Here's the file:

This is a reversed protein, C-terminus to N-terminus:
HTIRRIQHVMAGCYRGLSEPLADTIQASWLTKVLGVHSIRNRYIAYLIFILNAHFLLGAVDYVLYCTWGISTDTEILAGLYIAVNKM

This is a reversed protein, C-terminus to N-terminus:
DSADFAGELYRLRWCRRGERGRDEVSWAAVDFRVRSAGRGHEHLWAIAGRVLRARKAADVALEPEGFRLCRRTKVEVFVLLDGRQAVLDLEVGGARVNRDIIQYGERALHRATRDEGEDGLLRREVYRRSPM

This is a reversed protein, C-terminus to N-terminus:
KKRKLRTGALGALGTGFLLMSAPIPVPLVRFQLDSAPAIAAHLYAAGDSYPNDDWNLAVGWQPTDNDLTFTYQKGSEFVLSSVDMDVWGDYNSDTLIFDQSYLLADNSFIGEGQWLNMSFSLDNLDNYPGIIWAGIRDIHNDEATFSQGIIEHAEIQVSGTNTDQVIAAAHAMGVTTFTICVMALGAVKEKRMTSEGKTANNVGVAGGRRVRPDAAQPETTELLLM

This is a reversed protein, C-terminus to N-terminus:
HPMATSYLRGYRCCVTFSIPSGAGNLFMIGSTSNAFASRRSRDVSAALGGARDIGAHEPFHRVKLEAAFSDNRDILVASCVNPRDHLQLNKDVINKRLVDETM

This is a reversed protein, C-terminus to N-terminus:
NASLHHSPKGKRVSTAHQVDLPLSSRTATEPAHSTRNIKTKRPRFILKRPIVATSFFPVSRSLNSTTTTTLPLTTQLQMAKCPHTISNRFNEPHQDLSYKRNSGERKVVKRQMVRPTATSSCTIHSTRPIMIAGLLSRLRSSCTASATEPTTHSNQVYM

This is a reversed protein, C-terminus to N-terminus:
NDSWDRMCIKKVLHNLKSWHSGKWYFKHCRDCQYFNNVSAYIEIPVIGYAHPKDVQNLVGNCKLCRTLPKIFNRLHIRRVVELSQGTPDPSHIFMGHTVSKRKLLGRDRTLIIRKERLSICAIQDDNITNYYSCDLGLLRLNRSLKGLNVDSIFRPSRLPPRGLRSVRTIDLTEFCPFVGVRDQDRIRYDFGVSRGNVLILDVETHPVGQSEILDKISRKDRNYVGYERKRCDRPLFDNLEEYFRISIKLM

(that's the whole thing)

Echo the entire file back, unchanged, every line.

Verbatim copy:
This is a reversed protein, C-terminus to N-terminus:
HTIRRIQHVMAGCYRGLSEPLADTIQASWLTKVLGVHSIRNRYIAYLIFILNAHFLLGAVDYVLYCTWGISTDTEILAGLYIAVNKM

This is a reversed protein, C-terminus to N-terminus:
DSADFAGELYRLRWCRRGERGRDEVSWAAVDFRVRSAGRGHEHLWAIAGRVLRARKAADVALEPEGFRLCRRTKVEVFVLLDGRQAVLDLEVGGARVNRDIIQYGERALHRATRDEGEDGLLRREVYRRSPM

This is a reversed protein, C-terminus to N-terminus:
KKRKLRTGALGALGTGFLLMSAPIPVPLVRFQLDSAPAIAAHLYAAGDSYPNDDWNLAVGWQPTDNDLTFTYQKGSEFVLSSVDMDVWGDYNSDTLIFDQSYLLADNSFIGEGQWLNMSFSLDNLDNYPGIIWAGIRDIHNDEATFSQGIIEHAEIQVSGTNTDQVIAAAHAMGVTTFTICVMALGAVKEKRMTSEGKTANNVGVAGGRRVRPDAAQPETTELLLM

This is a reversed protein, C-terminus to N-terminus:
HPMATSYLRGYRCCVTFSIPSGAGNLFMIGSTSNAFASRRSRDVSAALGGARDIGAHEPFHRVKLEAAFSDNRDILVASCVNPRDHLQLNKDVINKRLVDETM

This is a reversed protein, C-terminus to N-terminus:
NASLHHSPKGKRVSTAHQVDLPLSSRTATEPAHSTRNIKTKRPRFILKRPIVATSFFPVSRSLNSTTTTTLPLTTQLQMAKCPHTISNRFNEPHQDLSYKRNSGERKVVKRQMVRPTATSSCTIHSTRPIMIAGLLSRLRSSCTASATEPTTHSNQVYM

This is a reversed protein, C-terminus to N-terminus:
NDSWDRMCIKKVLHNLKSWHSGKWYFKHCRDCQYFNNVSAYIEIPVIGYAHPKDVQNLVGNCKLCRTLPKIFNRLHIRRVVELSQGTPDPSHIFMGHTVSKRKLLGRDRTLIIRKERLSICAIQDDNITNYYSCDLGLLRLNRSLKGLNVDSIFRPSRLPPRGLRSVRTIDLTEFCPFVGVRDQDRIRYDFGVSRGNVLILDVETHPVGQSEILDKISRKDRNYVGYERKRCDRPLFDNLEEYFRISIKLM